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The tennis racket theorem, demonstrated in a Soviet space station. (Via Math Overflow.)

(The tennis racket theorem asserts that when rotating a rigid body with three distinct moments of inertia, the rotation around the axes with the largest or smallest moments of inertia is stable, but the rotation around the axis with the intermediate moment of inertia is unstable. Indeed, in the latter case the object will (when one looks just at the angular velocities) typically traverse periodically through the space of all states with the given angular momentum and energy, which is a closed curve known as a herpolhode that will pass close to both antipodes of the unstable equilibrium in an alternating fashion.)
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(Note that the video is from a pseudoscience film, and towards the end of the clip they start going on about the Earth making these leaps every 12K years...)
+Tau-Mu Yi Actually, it is more of a bi-instability than a bistability; the object is oscillating between two unstable equilibria, with no stable equilibrium in between.

+Vladimir Nesov Ah, I was wondering about that (I don't speak Russian). Of course, this effect doesn't actually apply to the Earth, which is essentially rotating around the axis with the largest moment of inertia, rather than the median moment of inertia (the Earth is a slightly oblate spheroid that bulges at the equator), so the rotation is stable rather than unstable (i.e. it exhibits only mild precession around the major axis of inertia).
So what would happen in n dimensions? Would all axes except the highest and lowest be unstable?
+Zvika Ben-Haim Yes; this can be deduced from the 3D case by restricting attention to motions that fix all but three of the axes of inertia. (Or, one can look at the higher-dimensional Euler equations for rigid motion and perform a stability analysis there.)
Is the potato-looking object fake? Can an object of that shape and that axis of rotation be unstable?
Nata m
Thank you, amazing.
But constant please.I'll show what I mean while I'm under the bridge.My gmail is not private.If you don't understand ( but constant please ).So don't answer me please.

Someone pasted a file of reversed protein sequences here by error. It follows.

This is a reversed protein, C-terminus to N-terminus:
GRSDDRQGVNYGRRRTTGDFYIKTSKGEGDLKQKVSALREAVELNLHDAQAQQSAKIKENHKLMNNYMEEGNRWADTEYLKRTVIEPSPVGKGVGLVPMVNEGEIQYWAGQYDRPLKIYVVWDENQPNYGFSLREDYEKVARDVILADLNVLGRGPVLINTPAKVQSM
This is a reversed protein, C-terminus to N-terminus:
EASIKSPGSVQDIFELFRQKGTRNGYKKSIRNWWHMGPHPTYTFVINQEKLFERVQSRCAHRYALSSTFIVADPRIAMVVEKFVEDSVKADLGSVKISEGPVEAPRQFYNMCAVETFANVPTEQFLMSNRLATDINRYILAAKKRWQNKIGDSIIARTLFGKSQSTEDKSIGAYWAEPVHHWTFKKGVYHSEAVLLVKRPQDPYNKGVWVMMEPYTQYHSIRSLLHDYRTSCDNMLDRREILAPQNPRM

+Aleksandar Nikolov I believe the 'potato' object has the same winged nut inside it, showing that the phenomena is not related to the object's aerodynamics.
The potato was a bit confusing to me at first. I first assumed it was CGI, then that it was real and launched the same way as the winged nut was. But it would be hard to find material light enough that even at a larger radius, the mass distribution of the nut would dominate. Looking at the linear motion of the thing, it seems that the center of mass is very close to the center of volume, so I'm guessing they embedded some masses in a ball of clay, and left a mass on the outside to mark the axis. Anyway, the potato isn't hollow, so I'm at a loss to how they launched it with the right orientation. Digital film is cheap, I guess.
With my poor Russian (or rather by analogy with my native Bulgarian), I think they say that the "potato" is made of modeling clay. But that is quite heavy, the kind of modeling clay I am familiar with will outweigh the nut at this size.
I also like the bit at 2:35 where the Earth has flipped chirality. The rest of the animations have the continents the right way out, which makes it extra funny.
I was under the impression that the Earth does exhibit true polar wander, but on a roughly 500Ma time scale rather than a 12Ka time scale - this is enough time for the mass distribution to shift due to plate tectonics and other geologic processes.
We used to do this exercise in my college physics class however the tennis racket was replaced with the textbook for the course and you just had to throw it up in the air hard enough that it would rotate enough times before it fell back down. It helped to put a rubber band around the book and also remember to subtract off the projectile motion of the center of mass (thus the same problem as on the space station).
I have made a machine,what you think the engineering department would do with it if I give it to them?.
+Andrea Bertozzi Indeed, a book with a rubber band around it is a good way to demonstrate the tennis rack theorem. When it is tossed up, if it is set spinning around the axis with the intermediate moment of inertia, it will tend to tumble, and be hard to catch.
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